Breaking Bad Season 5
Why we stick with this frustrating, crazy-making show.
Photograph by Gregory Peters/AMC.
Last night, I rewatched “Face Off,” Breaking Bad’s Season 4 finale, to prepare myself for Season 5, which kicks off on Sunday. That episode exemplifies the show’s best elements: its precision plotting; its readiness to imbue a minor character like Saul Goodman’s receptionist with the ability to change the course of events with a random act of extortion; its patience and willingness to devote long, tense stretches to scenes of people watching each other; its long memory for personal slights and its understanding that revenge is more satisfying the longer it incubates.
It almost made me forget the things that drive me crazy about the show. In Season 4, my main complaint was a vague feeling of flabbiness. It seemed to me that showrunner Vince Gilligan had material for 10 great episodes, but not enough for the 13 in the season. There was nothing slack about “Face Off,” though. It reminded me that Gilligan can do tension better than just about anyone else. And with this final season coming in two eight-episode tranches, I’m hopeful that we won’t have to worry about the show getting lost in its own languors this time around.
I love Gilligan’s confidence in viewers’ ability to piece things together without overexplaining, and I love that he trusts us to remember small clues planted years before. I don’t always feel those clues are properly deployed—the Lily of the Valley poisoning in Season 4 felt far too underbaked; it should be feasible for viewers to read the signals before they’re spelled out for us, and I don’t believe that was possible with Brock’s poisoning—but I appreciate the compliment to my intelligence.
In the off-season, I’ve missed Walter White—his character aggravates me like no other. He’s a walking endorsement for the benefits of science and study—chemistry will make you rich, solve your problems, and vanquish your foes—but his combination of cluelessness and arrogance drives me up the wall. He’s almost autistic in his inability to read people, and yet he is always utterly convinced that he’s the smartest guy in the room. Heck, in the state or maybe even the world. Walter’s inability to keep his pride in check will surely be his downfall; I’ve always been convinced that his middle name is Hubris. But Bryan Cranston plays him like a champ—he never breaks character to be showier, sexier, or less schlubby than Walter needs to be.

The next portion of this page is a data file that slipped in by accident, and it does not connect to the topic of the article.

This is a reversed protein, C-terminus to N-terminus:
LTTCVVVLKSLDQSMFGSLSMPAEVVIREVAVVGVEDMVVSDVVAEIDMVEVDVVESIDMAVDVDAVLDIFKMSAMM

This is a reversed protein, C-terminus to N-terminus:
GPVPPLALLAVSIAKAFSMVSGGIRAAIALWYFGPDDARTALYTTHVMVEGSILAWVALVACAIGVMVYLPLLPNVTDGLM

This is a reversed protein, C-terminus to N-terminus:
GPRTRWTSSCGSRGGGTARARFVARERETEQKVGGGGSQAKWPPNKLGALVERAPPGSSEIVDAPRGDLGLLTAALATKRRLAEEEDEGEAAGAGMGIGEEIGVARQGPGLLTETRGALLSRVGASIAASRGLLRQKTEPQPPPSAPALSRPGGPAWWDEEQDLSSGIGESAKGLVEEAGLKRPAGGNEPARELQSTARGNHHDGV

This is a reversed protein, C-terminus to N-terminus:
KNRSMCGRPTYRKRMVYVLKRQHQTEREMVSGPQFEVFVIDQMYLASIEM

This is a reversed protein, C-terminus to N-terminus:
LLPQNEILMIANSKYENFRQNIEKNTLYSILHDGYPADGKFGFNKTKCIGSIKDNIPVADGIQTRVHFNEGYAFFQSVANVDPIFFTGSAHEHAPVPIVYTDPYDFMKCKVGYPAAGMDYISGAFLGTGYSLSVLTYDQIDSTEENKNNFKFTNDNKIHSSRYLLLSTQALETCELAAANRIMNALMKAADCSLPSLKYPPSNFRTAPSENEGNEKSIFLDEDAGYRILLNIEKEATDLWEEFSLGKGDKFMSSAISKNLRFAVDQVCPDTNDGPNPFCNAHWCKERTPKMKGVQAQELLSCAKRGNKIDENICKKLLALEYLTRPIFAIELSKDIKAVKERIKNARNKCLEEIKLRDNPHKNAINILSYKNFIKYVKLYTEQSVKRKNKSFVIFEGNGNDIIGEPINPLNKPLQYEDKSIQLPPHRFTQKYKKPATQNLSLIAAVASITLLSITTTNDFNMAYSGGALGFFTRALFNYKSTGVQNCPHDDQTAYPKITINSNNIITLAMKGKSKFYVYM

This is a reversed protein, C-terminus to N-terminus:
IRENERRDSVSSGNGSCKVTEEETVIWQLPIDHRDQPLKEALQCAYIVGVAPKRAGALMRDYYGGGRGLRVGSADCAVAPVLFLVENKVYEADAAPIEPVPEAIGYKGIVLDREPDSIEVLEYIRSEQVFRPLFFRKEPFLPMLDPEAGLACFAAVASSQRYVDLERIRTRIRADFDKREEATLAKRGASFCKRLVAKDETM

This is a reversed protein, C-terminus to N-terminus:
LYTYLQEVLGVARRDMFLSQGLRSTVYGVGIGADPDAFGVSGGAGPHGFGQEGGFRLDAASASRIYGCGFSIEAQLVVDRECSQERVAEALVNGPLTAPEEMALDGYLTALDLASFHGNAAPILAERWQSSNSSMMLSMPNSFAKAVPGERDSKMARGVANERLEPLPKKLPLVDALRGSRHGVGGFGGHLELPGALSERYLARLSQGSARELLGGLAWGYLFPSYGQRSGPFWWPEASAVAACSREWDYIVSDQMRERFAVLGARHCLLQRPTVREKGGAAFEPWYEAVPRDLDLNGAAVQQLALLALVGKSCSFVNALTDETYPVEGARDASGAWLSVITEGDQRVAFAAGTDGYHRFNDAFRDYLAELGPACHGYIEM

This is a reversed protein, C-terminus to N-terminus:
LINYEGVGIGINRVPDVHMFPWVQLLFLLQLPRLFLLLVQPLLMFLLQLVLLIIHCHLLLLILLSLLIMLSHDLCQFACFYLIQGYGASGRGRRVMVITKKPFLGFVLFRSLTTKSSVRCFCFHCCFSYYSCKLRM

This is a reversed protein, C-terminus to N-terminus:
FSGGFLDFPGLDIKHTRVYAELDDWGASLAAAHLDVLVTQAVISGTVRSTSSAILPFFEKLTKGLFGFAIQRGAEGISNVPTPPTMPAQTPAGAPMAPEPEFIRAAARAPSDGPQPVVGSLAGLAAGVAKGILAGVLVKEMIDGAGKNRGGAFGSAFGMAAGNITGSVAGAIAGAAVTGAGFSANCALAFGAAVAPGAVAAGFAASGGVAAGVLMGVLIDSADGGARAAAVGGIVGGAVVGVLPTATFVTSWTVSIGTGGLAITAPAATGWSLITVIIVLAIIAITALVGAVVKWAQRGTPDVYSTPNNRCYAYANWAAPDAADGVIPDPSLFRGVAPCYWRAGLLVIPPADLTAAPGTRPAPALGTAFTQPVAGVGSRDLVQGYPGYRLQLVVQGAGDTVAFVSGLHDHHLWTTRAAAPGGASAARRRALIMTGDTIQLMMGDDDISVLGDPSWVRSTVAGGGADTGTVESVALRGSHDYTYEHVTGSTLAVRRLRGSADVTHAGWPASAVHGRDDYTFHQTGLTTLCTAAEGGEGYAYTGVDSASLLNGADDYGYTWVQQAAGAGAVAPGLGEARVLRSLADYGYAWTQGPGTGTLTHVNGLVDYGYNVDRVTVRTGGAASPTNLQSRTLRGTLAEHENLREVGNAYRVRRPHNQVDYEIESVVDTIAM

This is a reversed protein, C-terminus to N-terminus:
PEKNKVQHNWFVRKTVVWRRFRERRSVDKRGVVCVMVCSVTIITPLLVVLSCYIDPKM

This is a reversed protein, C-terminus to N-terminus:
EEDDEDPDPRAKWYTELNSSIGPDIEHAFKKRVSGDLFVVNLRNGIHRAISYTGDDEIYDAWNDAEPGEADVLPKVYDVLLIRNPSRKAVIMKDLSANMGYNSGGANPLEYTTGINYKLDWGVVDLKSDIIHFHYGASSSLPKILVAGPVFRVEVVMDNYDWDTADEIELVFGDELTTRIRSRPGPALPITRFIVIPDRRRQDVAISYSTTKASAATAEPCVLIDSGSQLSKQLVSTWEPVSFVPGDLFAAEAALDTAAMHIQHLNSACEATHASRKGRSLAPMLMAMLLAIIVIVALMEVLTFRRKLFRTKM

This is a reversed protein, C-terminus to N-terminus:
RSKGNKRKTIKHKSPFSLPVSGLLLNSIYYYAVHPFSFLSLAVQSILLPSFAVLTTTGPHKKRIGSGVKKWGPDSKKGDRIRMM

This season, I’ll really miss Tio Hector Salamanca. The way he lured Gus to the Casa Tranquila nursing home, allowed him to think that he was finally going to silence that damned bell, and then, just as Gus was about to administer a no-doubt fatal injection, used the bell to set off Walt’s explosive device was masterful. The payoff of the scene with Gus’ Terminator-like walk through the door took attention away from Hector and denied Mark Margolis his exit applause. But that plot twist is an example of the kind of overreach I sometimes see in the show. Again and again we see Walt unable to read people’s emotions, as a man whose only methods of persuasion are desperate begging or brutal threats. Yet he convinced Hector to become a suicide bomber? Walt understands the appeal of revenge, I guess, and Hector didn’t need much persuading.
I’ll also miss Gustavo Fring. His quiet, measured ways set the tone for Season 4, just as more frantic drug connections, like tweaky Tuco, gave earlier seasons a more desperate, frenzied pace. Of course, Breaking Bad is forever circling back on itself, so it’s possible we’ll see Gus again—Gilligan suggested as much last October in an interview with the New York Times’ Dave Itzkoff. One of my favorite things about the show is that the past is never quite done. There is almost always an “oh shit” moment, when something that appeared to be settled explodes like a jack in the box and comes into play all over again. I suspect we’ll get a lot of those little explosions this season, and I hope Giancarlo Esposito adjusts his tie one more time.
Walt’s final words in Season 4 were “I won.” I’m sure he’s wrong about that. This isn’t a game that can ever end. I don’t know how Walt and Jesse will cook meth again, now that Gus’ lab is destroyed and they lack an entrée into the drug trade, but it’s hard to see how they could go straight, even if they wanted to. Walt is a great, great chemist. It would be a shame to deny him a chance to use those skills, and the car wash doesn’t require much lab work. Jesse was really benefiting from Mike’s mentorship—but it’s not like he’s going to join a junior executive program.
So I’m looking forward to seeing how Walt and Jesse reinvent themselves, but most of all, I’m looking forward to spending more time with Hank. He is a model for us all: a dogged, dedicated son of a bitch. This show has put him through the wringer. I just hope he realizes how close he is to Heisenberg.
Looking forward to watching Season 5 with you.
June Thomas is a Slate culture critic. Follow her on Twitter.